Health & Medicine

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Media Contact:Evan Lerner | elerner@upenn.edu | 215-573-6604September 3, 2015

Penn Research Helps Develop Predictive Model of How Humans Estimate Speed

Most studies of psychological mechanisms involve watching those mechanisms in action and then devising a theory for how they work.

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Media Contact:Katherine Unger Baillie | kbaillie@upenn.edu | 215-898-9194September 3, 2015

Penn Study Identifies Viral Product That Promotes Immune Defense Against RSV

blurb: 
Research led by the University of Pennsylvania’s Carolina López found a viral product that promotes a strong immune response against respiratory syncytial virus, a threat to infants and the elderly.

Almost all human beings are exposed to the respiratory syncytial virus, or RSV, before their second birthdays. For most, the symptoms mimic those of the common cold: runny nose, coughing, sneezing, fever.

Penn Team Finds a Source for Chemo Nausea in the Brain

September 1, 2015

 

Bart De Jonghe of the School of Nursing is highlighted for researching the role the brain plays in nausea that follows chemotherapy treatment with cisplatin.

Article Source: Philadelphia Inquirer
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Media Contact:Evan Lerner | elerner@upenn.edu | 215-573-6604
Media Contact:Sigrid Wolff | sigrid.wolff@zi-mannheim.de | +49 621 1703-1301September 1, 2015

Penn and German Researchers Help Identify Neural Basis of Multitasking

blurb: 
By studying networks of activity in the brain's frontal cortex, researchers have shown that the degree to which these networks reconfigure themselves while switching from task to task predicts people’s cognitive flexibility.

What makes someone better at switching between different tasks?

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Media Contact:Evan Lerner | elerner@upenn.edu | 215-573-6604
Media Contact:Karen Kreeger | karen.kreeger@uphs.upenn.edu | 215-349-5658 August 26, 2015

Penn Researchers Receive More Than $1 Million in Kaufman Foundation Awards

University of Pennsylvania researchers will receive five of the 10 grants being awarded this year by the Charles E. Kaufman Foundation, part of The Pittsburgh Foundation, which supports cutting-edge scientific research in chemistry, biology and physics at institutions across Pennsylvania.

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Media Contact:Katherine Unger Baillie | kbaillie@upenn.edu | 215-898-9194August 24, 2015

World Water Week at Penn

blurb: 
Penn's health schools are celebrating World Water Week by featuring stories that highlight the University's expertise in water-related issues. Follow along on Twitter at ‪#‎PennOneHealth‬.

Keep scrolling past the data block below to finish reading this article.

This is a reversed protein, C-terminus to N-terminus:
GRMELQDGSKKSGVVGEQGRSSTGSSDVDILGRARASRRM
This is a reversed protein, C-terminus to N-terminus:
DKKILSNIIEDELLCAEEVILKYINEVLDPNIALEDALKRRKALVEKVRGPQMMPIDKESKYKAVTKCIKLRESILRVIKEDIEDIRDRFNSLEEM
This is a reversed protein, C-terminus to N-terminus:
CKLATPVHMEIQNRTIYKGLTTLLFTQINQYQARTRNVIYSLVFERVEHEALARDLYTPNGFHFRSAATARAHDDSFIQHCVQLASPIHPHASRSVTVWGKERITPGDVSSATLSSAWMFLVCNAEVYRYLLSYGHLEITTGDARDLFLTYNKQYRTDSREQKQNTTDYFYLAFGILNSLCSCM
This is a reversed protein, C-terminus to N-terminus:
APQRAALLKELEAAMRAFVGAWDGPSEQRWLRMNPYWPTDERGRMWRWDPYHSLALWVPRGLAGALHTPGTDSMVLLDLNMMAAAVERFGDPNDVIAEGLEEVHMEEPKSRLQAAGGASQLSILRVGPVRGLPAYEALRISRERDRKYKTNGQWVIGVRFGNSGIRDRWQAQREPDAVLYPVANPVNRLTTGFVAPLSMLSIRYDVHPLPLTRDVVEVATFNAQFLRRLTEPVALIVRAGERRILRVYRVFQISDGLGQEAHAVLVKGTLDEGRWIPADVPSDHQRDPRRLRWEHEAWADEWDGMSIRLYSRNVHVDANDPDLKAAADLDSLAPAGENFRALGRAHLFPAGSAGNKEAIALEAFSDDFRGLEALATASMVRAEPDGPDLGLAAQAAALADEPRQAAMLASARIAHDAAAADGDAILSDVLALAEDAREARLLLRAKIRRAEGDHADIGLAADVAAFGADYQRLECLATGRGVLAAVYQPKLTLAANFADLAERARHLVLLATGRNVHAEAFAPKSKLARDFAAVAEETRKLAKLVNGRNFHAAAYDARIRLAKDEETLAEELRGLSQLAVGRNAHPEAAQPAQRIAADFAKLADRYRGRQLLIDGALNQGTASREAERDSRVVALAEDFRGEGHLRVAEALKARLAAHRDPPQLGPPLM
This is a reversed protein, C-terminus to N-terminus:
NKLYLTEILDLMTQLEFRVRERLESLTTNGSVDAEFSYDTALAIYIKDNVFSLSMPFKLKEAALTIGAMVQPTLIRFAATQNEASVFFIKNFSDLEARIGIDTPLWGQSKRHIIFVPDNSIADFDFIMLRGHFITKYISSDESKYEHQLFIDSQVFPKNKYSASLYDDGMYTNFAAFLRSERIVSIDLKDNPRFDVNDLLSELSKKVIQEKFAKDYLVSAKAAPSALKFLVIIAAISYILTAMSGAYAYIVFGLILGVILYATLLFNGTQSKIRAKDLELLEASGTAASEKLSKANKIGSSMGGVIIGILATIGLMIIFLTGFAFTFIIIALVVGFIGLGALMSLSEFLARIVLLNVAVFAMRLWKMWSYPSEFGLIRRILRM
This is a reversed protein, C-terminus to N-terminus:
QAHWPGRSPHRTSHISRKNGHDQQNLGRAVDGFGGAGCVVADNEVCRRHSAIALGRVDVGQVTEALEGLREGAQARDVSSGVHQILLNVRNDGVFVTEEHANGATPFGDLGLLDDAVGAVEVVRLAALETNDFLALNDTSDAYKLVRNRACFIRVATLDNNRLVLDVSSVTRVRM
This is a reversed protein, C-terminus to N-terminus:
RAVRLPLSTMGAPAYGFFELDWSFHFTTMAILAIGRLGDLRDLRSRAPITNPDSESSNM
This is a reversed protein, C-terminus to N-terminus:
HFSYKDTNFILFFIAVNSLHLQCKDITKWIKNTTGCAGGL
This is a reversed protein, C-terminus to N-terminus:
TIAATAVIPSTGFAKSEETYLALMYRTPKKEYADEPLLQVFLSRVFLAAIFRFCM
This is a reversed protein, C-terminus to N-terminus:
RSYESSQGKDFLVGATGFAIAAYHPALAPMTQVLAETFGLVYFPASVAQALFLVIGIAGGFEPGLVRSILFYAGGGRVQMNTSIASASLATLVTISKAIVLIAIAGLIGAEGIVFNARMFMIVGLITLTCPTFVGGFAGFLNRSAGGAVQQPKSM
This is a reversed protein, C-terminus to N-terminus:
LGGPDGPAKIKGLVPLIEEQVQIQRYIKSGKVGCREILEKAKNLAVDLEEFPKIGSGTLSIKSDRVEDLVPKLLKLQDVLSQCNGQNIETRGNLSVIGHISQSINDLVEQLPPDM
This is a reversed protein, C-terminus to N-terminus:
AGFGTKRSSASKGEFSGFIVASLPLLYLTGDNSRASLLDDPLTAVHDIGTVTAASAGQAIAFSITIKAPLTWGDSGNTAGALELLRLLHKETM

The University of Pennsylvania's health schools are showing support for World Water Week by highlighting the University's expertise in a broad range of water-related issues. Each day we'll feature a different topic. Follow along and learn more on Twitter at ‪#‎PennOneHealth‬. 

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Media Contact:Karen Kreeger | karen.kreeger@uphs.upenn.edu | 215-349-5658August 19, 2015

Synthetic DNA Vaccine Against MERS Induces Immunity in Animal Study, Penn Researchers Find

A novel synthetic DNA vaccine can, for the first time, induce protective immunity against the Middle East Respiratory Syndrome (MERS) coronavirus in animal species, reported researchers from the Perelman School of Medicine at the University of Pennsylvania.

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Media Contact:Katie Delach | katie.delach@uphs.upenn.edu | 215-349-5964August 18, 2015

Some Health Insurance Websites Show Improved Efforts to Support Patient Decision Making, Penn Medicine Experts Find

Websites for national and state health insurance marketplaces show evidence of improved efforts to assist patients in choosing health insurance plans, such as providing decision support tools, experts from the 

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Media Contact:Karen Kreeger | karen.kreeger@uphs.upenn.edu | 215-349-5658August 18, 2015

Penn Medicine: Targeting HIV in Semen to Shut Down AIDS

There may be two new ways to fight AIDS -- using a heat shock protein or a small molecule – to attack fibrils in semen associated with the human immunodeficiency virus (HIV) during the initial phases of infection, according to new research from the 

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Media Contact:Lee-Ann Donegan | leeann.donegan@uphs.upenn.edu | 215-349-5660August 13, 2015

Fears Of Potentially Blinding Complication From Avastin Eye Injections Are Overblown, According to Penn Study

Eye injections of the drug Avastin, used to treat retinal diseases, bring no greater risk of endophthalmitis, a potentially blinding eye infection, than injections with the much more expensive drug Lucentis made by the same company, according to new research from the